In 2020, as the world was grappling with lockdown, London-based visual artist Helga Stentzel gained an internet following with her Household Surrealism project. Premised on turning everyday domestic objects into art, her creations reflect her mission to ‘help people to connect with their inner child and rediscover the joy of savouring little visual delights in and outside their homes.’
In Stentzel’s ‘Clothing Line Animals Series,’ four-legged animals – a cow, a horse, a polar bear- take shape from fabrics and clothing hung over a washing line. The wordplay in their titles lends each scene a poignancy that transcends their whimsical appearance; the polar bear, stretched across the line as if it is extending its neck to sniff the wind, is titled ‘Hang on!’, a reference to the species’ climate change-induced precarity.
Stentzel’s search for ‘magic in the mundane’ also takes on greater resonance in light of COVID-induced isolation. In her book The Body in Pain, critical theorist Elaine Scarry argues that every artifact – every creation – is a ‘fragment of world alteration.’ The imagination is there, Scarry contends, to negate absence, including that of our friends. Stentzel takes this to heart, producing a breed of friendly “monsters” – mischievous, googly-eyed creatures that stare back from unlikely places, such as a doorjamb, or the pane of a washing machine. The caption of a Twitter video that shows Stentzel “monsterising” her letterbox slot reads: “I’ll just keep creating imaginary friends until I can hug my real ones again.”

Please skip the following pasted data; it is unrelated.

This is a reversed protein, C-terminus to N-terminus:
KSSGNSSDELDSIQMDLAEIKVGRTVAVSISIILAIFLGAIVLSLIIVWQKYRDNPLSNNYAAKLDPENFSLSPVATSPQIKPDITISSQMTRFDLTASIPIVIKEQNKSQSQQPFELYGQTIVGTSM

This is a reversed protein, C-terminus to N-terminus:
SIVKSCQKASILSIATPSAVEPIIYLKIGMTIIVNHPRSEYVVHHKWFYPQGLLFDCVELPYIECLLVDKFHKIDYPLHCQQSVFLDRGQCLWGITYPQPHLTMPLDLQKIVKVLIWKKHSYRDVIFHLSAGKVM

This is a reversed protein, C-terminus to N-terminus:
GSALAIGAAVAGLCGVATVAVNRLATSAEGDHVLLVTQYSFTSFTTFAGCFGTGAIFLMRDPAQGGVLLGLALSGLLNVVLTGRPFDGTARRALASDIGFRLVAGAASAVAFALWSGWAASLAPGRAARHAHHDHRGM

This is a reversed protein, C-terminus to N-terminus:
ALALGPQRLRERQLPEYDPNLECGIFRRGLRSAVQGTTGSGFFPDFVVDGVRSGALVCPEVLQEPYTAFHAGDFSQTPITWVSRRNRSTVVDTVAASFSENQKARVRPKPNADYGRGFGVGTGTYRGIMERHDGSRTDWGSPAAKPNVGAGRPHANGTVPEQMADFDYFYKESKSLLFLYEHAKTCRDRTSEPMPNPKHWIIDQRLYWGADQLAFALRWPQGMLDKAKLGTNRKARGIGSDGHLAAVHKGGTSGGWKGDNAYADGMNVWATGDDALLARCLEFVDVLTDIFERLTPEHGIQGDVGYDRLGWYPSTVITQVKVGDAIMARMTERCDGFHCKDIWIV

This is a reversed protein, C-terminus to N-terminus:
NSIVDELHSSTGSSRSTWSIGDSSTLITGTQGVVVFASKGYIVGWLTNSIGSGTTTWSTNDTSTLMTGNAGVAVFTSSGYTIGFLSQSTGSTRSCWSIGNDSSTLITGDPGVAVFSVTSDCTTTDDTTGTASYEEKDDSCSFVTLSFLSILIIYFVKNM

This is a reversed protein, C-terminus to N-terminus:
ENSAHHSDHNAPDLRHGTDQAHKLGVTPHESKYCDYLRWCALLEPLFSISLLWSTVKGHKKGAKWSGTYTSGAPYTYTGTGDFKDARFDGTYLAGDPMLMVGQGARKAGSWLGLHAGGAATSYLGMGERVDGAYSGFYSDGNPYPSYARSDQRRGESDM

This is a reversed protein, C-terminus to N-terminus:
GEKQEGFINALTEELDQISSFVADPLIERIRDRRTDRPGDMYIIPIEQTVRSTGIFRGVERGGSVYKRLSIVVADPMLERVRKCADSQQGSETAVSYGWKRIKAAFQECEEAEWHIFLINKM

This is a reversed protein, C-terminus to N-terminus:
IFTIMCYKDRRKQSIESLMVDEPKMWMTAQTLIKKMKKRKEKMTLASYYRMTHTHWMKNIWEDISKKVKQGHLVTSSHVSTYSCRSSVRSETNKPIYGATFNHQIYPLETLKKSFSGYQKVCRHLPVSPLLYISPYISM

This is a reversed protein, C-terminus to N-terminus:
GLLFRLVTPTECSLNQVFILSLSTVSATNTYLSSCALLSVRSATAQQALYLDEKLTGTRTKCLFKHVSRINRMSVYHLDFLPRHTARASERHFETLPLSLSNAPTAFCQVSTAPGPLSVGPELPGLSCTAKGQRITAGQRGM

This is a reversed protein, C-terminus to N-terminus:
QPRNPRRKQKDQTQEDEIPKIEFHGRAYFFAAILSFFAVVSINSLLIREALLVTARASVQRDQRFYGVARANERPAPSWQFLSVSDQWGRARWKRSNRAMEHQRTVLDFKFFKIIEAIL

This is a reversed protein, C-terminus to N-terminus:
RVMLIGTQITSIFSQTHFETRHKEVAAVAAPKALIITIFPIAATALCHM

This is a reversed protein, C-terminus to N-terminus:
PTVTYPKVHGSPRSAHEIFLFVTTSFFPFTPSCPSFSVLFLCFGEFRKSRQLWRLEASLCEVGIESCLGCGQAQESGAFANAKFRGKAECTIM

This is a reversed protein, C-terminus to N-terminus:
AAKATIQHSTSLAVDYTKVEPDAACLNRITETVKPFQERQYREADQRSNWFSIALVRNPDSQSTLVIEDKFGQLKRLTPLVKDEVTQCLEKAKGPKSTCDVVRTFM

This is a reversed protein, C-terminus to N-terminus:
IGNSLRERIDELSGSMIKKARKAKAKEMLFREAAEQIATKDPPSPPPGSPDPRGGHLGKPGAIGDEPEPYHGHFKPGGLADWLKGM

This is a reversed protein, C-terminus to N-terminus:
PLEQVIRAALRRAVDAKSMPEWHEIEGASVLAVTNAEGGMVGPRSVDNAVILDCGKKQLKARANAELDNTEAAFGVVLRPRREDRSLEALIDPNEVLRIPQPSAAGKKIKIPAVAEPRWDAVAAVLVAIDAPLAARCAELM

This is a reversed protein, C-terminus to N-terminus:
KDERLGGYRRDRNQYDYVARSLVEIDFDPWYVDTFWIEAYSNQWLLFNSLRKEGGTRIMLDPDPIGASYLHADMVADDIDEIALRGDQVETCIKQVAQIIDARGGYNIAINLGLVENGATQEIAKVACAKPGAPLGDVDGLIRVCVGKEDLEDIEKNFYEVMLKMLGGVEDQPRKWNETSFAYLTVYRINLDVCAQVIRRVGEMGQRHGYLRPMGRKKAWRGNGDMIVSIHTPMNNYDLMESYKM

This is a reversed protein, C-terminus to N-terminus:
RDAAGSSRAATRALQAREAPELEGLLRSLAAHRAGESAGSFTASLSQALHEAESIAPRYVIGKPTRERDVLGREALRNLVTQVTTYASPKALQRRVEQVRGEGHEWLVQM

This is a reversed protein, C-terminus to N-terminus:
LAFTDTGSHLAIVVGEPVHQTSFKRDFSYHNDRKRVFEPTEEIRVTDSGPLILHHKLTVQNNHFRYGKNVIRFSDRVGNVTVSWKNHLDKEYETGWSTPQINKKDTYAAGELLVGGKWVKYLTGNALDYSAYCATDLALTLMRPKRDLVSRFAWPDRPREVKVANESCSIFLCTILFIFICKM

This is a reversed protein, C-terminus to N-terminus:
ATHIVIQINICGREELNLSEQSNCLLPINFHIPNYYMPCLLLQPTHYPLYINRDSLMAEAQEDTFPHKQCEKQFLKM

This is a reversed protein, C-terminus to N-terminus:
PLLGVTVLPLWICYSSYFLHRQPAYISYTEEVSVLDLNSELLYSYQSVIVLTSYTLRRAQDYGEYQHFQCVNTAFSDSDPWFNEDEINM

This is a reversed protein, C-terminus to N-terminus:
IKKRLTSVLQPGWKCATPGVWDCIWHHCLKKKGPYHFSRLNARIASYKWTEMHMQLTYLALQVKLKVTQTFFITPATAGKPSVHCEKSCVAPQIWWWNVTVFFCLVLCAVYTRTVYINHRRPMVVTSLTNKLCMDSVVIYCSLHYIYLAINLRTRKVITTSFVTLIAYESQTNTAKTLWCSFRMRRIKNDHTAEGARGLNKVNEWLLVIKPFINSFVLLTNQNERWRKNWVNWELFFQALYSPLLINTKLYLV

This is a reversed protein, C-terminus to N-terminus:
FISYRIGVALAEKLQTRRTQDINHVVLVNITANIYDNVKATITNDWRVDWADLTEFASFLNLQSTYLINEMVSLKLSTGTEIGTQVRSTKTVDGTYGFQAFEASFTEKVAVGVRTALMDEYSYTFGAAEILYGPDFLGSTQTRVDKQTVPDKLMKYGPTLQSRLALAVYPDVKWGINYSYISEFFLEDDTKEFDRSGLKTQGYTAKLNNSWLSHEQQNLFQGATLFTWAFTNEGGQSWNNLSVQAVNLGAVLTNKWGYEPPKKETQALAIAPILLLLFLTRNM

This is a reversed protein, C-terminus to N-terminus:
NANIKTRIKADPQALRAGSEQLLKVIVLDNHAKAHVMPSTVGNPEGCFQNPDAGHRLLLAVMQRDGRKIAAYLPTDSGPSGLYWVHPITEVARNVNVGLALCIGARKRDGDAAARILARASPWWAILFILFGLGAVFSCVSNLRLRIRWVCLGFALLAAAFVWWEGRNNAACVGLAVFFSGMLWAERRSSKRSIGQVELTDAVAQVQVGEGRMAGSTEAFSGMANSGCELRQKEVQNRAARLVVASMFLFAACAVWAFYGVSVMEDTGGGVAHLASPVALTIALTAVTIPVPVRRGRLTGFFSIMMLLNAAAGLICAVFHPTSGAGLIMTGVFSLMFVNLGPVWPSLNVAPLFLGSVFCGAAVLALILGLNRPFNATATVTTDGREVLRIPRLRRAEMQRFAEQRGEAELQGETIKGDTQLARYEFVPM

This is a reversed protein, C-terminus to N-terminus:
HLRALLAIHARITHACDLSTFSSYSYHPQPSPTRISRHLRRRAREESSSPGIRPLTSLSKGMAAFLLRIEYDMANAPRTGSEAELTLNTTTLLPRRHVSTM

In another notable series, Stentzel creates figures from food. Perusing her Instagram (@helga.stentzel) and Twitter (@helgastentzel) accounts, I stumbled across a choir of singing avocados conducted by a spring onion; a puppy shaped from a loaf of bread, and another from a pile of artfully arranged lettuce leaves. A bunch of grapes made from green gummy bears takes the series into hyperreal territory, and hints at her previous career as an art director in the advertising industry.
While critics rightly argue that social media bears a lot of responsibility for maintaining our subordination to the attention economy, Stentzel’s use of these platforms can be construed as a form of resistance against its attention-sapping effects. Close observation is central to Stentzel’s practice; in an interview with the online journal My Modern Met, she stated that she ‘can spend ages examining a slice of bread in a restaurant.’ While her creations are comforting and joyous, they can also assist us to cultivate a deeper register of attention, which we can draw on to devise interventions of our own.